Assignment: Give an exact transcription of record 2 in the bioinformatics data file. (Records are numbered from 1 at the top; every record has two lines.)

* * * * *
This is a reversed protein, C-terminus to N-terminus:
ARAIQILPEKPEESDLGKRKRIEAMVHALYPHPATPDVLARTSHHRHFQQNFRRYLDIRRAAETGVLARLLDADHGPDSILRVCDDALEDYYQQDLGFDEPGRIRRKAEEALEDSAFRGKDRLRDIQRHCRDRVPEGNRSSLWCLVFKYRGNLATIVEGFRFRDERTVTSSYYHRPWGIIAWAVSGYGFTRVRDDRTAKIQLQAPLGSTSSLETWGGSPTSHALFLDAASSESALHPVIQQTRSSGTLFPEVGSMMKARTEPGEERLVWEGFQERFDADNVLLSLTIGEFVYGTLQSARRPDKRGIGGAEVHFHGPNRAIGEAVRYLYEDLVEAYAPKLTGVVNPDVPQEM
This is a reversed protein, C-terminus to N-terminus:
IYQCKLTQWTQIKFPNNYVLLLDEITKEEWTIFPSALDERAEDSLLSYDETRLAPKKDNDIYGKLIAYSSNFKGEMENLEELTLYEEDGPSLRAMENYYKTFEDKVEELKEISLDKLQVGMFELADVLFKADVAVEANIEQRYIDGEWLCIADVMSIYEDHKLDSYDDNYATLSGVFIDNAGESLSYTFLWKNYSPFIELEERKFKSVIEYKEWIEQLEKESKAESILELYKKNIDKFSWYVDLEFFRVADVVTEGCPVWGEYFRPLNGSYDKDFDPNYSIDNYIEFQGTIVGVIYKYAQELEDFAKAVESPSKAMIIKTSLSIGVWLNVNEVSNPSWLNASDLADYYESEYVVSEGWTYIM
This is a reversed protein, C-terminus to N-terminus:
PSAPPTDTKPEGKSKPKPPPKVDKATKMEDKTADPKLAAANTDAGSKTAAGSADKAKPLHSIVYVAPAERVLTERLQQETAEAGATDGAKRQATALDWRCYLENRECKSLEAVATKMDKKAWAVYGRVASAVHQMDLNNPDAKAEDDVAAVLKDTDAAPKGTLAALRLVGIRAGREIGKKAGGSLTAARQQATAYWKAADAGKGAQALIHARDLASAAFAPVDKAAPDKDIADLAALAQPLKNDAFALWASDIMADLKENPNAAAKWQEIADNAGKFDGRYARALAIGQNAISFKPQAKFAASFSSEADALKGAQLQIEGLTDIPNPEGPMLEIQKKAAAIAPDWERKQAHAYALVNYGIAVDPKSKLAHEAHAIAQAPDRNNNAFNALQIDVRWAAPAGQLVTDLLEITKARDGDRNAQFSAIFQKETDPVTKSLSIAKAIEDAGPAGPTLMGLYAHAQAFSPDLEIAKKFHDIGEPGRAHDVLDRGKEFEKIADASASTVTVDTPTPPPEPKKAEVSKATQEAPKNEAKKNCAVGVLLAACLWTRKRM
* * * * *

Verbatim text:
This is a reversed protein, C-terminus to N-terminus:
IYQCKLTQWTQIKFPNNYVLLLDEITKEEWTIFPSALDERAEDSLLSYDETRLAPKKDNDIYGKLIAYSSNFKGEMENLEELTLYEEDGPSLRAMENYYKTFEDKVEELKEISLDKLQVGMFELADVLFKADVAVEANIEQRYIDGEWLCIADVMSIYEDHKLDSYDDNYATLSGVFIDNAGESLSYTFLWKNYSPFIELEERKFKSVIEYKEWIEQLEKESKAESILELYKKNIDKFSWYVDLEFFRVADVVTEGCPVWGEYFRPLNGSYDKDFDPNYSIDNYIEFQGTIVGVIYKYAQELEDFAKAVESPSKAMIIKTSLSIGVWLNVNEVSNPSWLNASDLADYYESEYVVSEGWTYIM